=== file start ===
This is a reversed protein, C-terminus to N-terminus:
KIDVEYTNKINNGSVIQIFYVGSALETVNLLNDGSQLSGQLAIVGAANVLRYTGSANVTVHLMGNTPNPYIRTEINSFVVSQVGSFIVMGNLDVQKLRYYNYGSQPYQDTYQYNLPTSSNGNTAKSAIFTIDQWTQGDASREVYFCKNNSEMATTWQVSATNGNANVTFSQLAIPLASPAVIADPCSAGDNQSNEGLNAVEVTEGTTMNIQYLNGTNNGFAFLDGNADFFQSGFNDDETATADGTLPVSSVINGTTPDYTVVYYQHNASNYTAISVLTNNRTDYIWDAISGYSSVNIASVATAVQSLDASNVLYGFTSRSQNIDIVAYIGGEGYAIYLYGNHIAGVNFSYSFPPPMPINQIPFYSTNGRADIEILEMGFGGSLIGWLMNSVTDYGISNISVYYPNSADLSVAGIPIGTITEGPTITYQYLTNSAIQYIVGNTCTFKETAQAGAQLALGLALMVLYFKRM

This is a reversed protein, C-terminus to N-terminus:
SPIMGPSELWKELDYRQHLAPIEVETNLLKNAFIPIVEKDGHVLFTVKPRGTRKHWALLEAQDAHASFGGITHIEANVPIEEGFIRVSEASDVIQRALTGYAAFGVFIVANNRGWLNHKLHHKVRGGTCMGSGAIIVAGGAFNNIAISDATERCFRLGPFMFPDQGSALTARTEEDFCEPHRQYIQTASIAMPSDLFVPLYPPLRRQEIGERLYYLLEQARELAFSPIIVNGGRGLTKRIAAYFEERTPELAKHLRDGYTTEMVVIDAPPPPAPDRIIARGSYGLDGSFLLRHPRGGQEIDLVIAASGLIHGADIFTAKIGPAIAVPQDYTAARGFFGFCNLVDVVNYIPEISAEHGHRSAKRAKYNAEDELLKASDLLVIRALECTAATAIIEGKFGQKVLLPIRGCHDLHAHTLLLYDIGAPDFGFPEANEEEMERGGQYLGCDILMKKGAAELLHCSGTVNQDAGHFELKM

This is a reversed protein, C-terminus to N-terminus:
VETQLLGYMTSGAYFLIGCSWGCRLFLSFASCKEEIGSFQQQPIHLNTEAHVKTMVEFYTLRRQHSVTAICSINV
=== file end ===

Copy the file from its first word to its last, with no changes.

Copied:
This is a reversed protein, C-terminus to N-terminus:
KIDVEYTNKINNGSVIQIFYVGSALETVNLLNDGSQLSGQLAIVGAANVLRYTGSANVTVHLMGNTPNPYIRTEINSFVVSQVGSFIVMGNLDVQKLRYYNYGSQPYQDTYQYNLPTSSNGNTAKSAIFTIDQWTQGDASREVYFCKNNSEMATTWQVSATNGNANVTFSQLAIPLASPAVIADPCSAGDNQSNEGLNAVEVTEGTTMNIQYLNGTNNGFAFLDGNADFFQSGFNDDETATADGTLPVSSVINGTTPDYTVVYYQHNASNYTAISVLTNNRTDYIWDAISGYSSVNIASVATAVQSLDASNVLYGFTSRSQNIDIVAYIGGEGYAIYLYGNHIAGVNFSYSFPPPMPINQIPFYSTNGRADIEILEMGFGGSLIGWLMNSVTDYGISNISVYYPNSADLSVAGIPIGTITEGPTITYQYLTNSAIQYIVGNTCTFKETAQAGAQLALGLALMVLYFKRM

This is a reversed protein, C-terminus to N-terminus:
SPIMGPSELWKELDYRQHLAPIEVETNLLKNAFIPIVEKDGHVLFTVKPRGTRKHWALLEAQDAHASFGGITHIEANVPIEEGFIRVSEASDVIQRALTGYAAFGVFIVANNRGWLNHKLHHKVRGGTCMGSGAIIVAGGAFNNIAISDATERCFRLGPFMFPDQGSALTARTEEDFCEPHRQYIQTASIAMPSDLFVPLYPPLRRQEIGERLYYLLEQARELAFSPIIVNGGRGLTKRIAAYFEERTPELAKHLRDGYTTEMVVIDAPPPPAPDRIIARGSYGLDGSFLLRHPRGGQEIDLVIAASGLIHGADIFTAKIGPAIAVPQDYTAARGFFGFCNLVDVVNYIPEISAEHGHRSAKRAKYNAEDELLKASDLLVIRALECTAATAIIEGKFGQKVLLPIRGCHDLHAHTLLLYDIGAPDFGFPEANEEEMERGGQYLGCDILMKKGAAELLHCSGTVNQDAGHFELKM

This is a reversed protein, C-terminus to N-terminus:
VETQLLGYMTSGAYFLIGCSWGCRLFLSFASCKEEIGSFQQQPIHLNTEAHVKTMVEFYTLRRQHSVTAICSINV